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I'm developing a Google App Engine app with Python. And I'm using:

  • Google Calendar API v3 (to access a calendar in my own domain. So, this is Google Apps installed in my domain)
  • Google APIs client library for Python.
  • OAuth2 to authenticate users of my domain (name@mydomain.com)

I thought I had to use Service Accounts, because of this:

"If your App Engine application needs to call an API to access data owned by the application's project, you can simplify OAuth 2.0 by using Service Accounts"

Taken from https://developers.google.com/api-client-library/python/platforms/google_app_engine#ServiceAccounts

But I'm not sure if I misunderstood something. Is my scenario (GAE app trying to access Google Apps in my own domain) a candidate for Service Accounts?

I've tried several ways to handle OAuth2:

  • With Service Accounts, as said
  • With Python decorators provided by Google APIs client library for Python (OAuth2Decorator and OAuth2DecoratorFromClientSecrets)

In both cases, I get the same errors:

I'm totally lost. Any clues?

Many thanks in advance

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2 Answers

up vote 8 down vote accepted

You don't need a service account, though using one may be useful. There are some tricky issues with service accounts on App Engine detailed in a reported issue with the library. Try playing around with the Google APIs explorer a bit and see if that helps clarify how to use the API.

As long as you authorize the application with an account that has access to those calendars, you will be able to access them, irrespective of whether or not this is on Google App Engine.

Using the OAuth2Decorator is your best bet here. If you give a specific example I'd be happy to provide some code snippets for accomplishing the task.

See a similar question asked recently: How can I log in to an arbitrary user in appengine for use with the Drive SDK? This seems to be your use case, except you want to use the Calendar API instead of the Drive API.

UPDATE:

After reading your other post (which I would consider closing, if I were you), I have pieced together a sample that may help you understand how to use the decorator.

First, to use your credentials so your app can let user's authorize it:

from apiclient.discovery import build
import json
from oauth2client.appengine import OAuth2Decorator
import webapp2

decorator = OAuth2Decorator(
  client_id='your_client_id',
  client_secret='your_client_secret',
  scope='https://www.googleapis.com/auth/calendar')

service = build('calendar', 'v3')

Then your main page will make sure your users are signed in and the @decorator.oauth_required decorator will save the OAuth 2.0 tokens in your datastore.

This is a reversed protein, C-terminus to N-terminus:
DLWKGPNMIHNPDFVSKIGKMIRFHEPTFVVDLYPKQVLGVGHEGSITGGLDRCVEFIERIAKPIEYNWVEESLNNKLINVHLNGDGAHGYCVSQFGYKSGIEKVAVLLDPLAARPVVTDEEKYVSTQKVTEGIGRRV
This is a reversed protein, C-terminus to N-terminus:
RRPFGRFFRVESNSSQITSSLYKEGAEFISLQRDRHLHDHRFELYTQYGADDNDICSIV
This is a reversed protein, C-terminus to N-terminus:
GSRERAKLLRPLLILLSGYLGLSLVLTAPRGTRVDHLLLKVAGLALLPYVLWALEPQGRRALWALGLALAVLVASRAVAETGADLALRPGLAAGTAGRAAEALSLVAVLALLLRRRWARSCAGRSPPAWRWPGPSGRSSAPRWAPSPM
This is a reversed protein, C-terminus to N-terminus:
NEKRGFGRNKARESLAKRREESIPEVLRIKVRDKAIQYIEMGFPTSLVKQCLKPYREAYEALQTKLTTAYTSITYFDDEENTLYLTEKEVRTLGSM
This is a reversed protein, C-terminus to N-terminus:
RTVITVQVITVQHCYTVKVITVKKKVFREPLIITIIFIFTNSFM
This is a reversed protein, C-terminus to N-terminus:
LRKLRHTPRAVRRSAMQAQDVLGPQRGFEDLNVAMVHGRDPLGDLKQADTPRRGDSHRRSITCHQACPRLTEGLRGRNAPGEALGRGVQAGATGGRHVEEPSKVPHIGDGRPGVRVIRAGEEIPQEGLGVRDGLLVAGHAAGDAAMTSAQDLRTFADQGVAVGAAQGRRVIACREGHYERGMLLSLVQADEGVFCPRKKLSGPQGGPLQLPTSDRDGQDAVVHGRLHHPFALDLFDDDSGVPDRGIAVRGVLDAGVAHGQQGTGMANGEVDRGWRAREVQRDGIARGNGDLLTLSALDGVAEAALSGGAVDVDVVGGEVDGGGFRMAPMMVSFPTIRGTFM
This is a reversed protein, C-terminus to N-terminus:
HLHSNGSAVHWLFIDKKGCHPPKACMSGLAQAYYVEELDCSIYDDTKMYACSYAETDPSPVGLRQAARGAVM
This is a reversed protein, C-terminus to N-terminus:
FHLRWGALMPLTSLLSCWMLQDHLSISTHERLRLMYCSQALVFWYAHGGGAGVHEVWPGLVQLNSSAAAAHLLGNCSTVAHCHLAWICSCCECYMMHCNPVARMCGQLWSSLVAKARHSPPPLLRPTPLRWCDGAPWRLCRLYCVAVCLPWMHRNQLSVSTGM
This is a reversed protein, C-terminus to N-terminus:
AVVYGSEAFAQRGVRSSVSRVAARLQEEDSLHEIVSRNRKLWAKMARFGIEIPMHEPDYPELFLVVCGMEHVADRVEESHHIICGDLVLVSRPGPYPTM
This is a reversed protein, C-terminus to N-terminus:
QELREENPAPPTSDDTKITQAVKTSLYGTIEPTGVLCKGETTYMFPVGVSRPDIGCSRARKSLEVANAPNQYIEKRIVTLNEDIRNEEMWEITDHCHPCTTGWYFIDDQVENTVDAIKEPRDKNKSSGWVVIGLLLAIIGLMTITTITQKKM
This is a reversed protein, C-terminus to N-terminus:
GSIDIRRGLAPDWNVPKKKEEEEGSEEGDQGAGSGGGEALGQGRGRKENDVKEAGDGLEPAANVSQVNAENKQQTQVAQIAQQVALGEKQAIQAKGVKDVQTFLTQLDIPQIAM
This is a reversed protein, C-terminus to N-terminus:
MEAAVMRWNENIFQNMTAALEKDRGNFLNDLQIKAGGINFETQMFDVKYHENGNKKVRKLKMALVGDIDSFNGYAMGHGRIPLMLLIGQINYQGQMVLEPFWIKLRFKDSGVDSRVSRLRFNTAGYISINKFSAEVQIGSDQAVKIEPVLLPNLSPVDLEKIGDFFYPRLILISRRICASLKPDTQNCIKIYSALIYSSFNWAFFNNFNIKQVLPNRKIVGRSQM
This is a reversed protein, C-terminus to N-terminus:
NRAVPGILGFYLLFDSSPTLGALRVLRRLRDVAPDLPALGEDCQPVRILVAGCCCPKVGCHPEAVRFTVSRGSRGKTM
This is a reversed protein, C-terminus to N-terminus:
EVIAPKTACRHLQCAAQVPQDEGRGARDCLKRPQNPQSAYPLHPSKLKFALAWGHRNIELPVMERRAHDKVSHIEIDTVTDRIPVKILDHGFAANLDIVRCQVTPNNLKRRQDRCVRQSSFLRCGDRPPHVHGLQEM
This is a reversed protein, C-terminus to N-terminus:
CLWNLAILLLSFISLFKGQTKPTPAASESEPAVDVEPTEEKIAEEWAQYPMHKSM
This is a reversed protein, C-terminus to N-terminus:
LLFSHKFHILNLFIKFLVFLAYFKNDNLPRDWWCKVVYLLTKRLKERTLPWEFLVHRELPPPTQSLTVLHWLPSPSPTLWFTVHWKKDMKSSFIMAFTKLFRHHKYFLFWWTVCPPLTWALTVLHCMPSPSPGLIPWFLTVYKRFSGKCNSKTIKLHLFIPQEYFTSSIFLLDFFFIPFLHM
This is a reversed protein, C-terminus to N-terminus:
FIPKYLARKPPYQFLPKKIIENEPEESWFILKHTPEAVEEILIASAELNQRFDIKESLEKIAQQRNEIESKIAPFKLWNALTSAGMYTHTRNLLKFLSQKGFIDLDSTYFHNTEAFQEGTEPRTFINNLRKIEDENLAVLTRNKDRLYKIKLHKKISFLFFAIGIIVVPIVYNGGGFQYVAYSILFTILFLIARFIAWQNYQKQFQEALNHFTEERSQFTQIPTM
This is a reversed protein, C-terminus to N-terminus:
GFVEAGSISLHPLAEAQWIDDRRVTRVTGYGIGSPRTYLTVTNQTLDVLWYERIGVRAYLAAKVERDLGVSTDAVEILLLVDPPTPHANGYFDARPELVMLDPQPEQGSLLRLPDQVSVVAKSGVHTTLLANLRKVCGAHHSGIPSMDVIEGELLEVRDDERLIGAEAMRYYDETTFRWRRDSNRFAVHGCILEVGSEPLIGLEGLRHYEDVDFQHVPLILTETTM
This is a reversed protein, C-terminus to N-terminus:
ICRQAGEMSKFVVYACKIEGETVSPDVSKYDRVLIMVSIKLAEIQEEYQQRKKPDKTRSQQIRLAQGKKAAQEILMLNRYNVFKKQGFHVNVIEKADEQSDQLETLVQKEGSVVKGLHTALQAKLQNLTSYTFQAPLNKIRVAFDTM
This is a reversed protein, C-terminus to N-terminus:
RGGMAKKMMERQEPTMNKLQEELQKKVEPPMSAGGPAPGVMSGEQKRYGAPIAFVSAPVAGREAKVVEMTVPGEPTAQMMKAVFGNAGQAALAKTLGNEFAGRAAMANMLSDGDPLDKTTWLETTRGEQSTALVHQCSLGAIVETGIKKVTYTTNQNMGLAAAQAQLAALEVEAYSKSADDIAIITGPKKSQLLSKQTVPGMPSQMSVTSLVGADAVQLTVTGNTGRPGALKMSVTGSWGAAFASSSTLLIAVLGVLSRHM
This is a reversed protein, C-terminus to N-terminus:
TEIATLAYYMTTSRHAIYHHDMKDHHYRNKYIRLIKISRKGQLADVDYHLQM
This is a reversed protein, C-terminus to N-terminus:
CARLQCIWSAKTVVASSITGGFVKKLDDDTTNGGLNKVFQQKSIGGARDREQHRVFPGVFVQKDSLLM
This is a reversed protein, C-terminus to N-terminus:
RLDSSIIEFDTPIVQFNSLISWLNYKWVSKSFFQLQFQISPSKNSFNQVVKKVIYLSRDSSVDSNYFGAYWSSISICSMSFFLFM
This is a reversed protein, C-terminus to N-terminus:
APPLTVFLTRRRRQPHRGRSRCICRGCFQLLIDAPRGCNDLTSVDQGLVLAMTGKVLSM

class MainPage(webapp2.RequestHandler):
  @decorator.oauth_required
  def get(self):
    # This will force the user to go through OAuth
    self.response.write(...)
    # show some page to them

On the page you display to them, you would likely have a form that POSTs to /add-event and this AddEvent handler will be able to use the token to make the request. Instead of using oauth_required we use @decorator.oauth_aware to allow graceful failure. If a user is detected in the request by the App Engine cookies from their browser session (which they will be if they POST from a form), then your app will lookup the OAuth 2.0 credentials from your datastore before making the authenticated calendar request.

class AddEvent(webapp2.RequestHandler):
  @decorator.oauth_aware
  def post(self):
    if decorator.has_credentials():          
      event_name = self.request.get('event-name')
      some_event = {...}  # Create event here
      # Documented at
      # https://developers.google.com/google-apps/calendar/v3/reference/events/insert

      http = decorator.http()
      # Using 'primary' will insert the event for the current user
      request = service.events().insert(calendarId='primary', body=some_event)
      inserted = request.execute(http=http)
      self.response.write(json.dumps(inserted))
    else:
      self.response.write(json.dumps({'error': 'No credentials'})

Finally, to make sure all those routes work, you'll need to define routes for each handler and the OAuth 2.0 handler used by the decorator:

app = webapp2.WSGIApplication([
    ('/', MainPage),
    ('/add-event', AddEvent),
    (decorator.callback_path, decorator.callback_handler())
    ],
    debug=True)

Extra Reference:

https://developers.google.com/api-client-library/python/platforms/google_app_engine

https://developers.google.com/google-apps/calendar/v3/reference/events/insert

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Great response! Many thanks. I reduced my code to the minimum an it worked. Now, I have more problems, but I'll open other questions. Thanks again! –  jorgeas80 Dec 11 '12 at 15:07
    
Did decorator.callback_path and decorator_callback_handler() really exist in your version of appengine.py? I'm having a similar question here, where I'm struggling with these callback parameters, may I ask you to have a look? –  Ronan Jouchet May 28 '13 at 20:29
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I really struggled in a recent effort to integrate Google Calendar. I wrote up my own documentation. Maybe it will help:

http://www.tqis.com/eloquency/googlecalendar.htm

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Looks really promising! Many thanks for your effort. I'll take a deeper look. –  jorgeas80 Jan 5 '13 at 23:40
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